|(01 Sep 2017)
Despite tough talk on cracking down on crime from the President and from Attorney General Sessions, actual criminal prosecutions and convictions secured by federal prosecutors have dropped.
The latest available data from the Justice Department show that during the first ten months of FY 2017 federal criminal convictions were down 12.3 percent over the past fiscal year. Compared to five years ago, federal convictions were down 31.3 percent. And new filings of federal criminal prosecutions are similarly down.
Immigration offenses accounted for 53.1 percent of all federal convictions so far in FY 2017. The second largest number were for federal violations of narcotic and drug laws (18.6%).
Declines in criminal prosecutions in both these areas contributed to the overall decline in total federal convictions this year. The pace of immigration convictions during the first ten months of FY 2017 was down 17.1 percent, while those for drug crimes have declined by 4.0 percent. Nationally, this year's federal drug convictions have fallen to their lowest recorded level since FY 1997.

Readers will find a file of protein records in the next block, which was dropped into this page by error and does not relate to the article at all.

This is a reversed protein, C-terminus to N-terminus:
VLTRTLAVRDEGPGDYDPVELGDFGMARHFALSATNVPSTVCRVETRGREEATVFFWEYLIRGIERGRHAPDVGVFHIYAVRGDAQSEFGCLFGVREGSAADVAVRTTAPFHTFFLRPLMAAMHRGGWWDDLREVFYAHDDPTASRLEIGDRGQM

The five districts along the southwest border with Mexico occupied the top five out of six spots as the most active districts in the country. This reflected the fact that immigration prosecutions - chiefly for illegal entry and re-entry - were such a dominant component of all federal prosecutions.
Relative to population size, the federal judicial district in Wyoming was the fifth most active in the country. It had five times the number of federal criminal convictions relative to its population size than the national average. The other top ranked districts based on per capita convictions were: South Dakota (ranked seventh), North Dakota (ranked eighth), Montana (ranked ninth), and Vermont (ranked tenth).
To read the full report, including details on the most common laws prosecuted and the relative role played by various federal investigative agencies, go to:
In addition to these most recent overall figures, TRAC continues to offer free monthly reports on selected government agencies such as the FBI, ATF, DHS and the IRS. TRAC's reports also monitor program categories such as immigration, drugs, weapons, white collar crime and terrorism. For the latest information on prosecutions and convictions through July 2017, go to:
Even more detailed criminal enforcement information for the period from FY 1986 through July 2017 is available to TRACFed subscribers via the Express and Going Deeper tools. Go to http://tracfed.syr.edu for more information. Customized reports for a specific agency, district, program, lead charge or judge are available via the TRAC Data Interpreter, either as part of a TRACFed subscription or on a per-report basis. Go to http://trac.syr.edu/interpreter to start.
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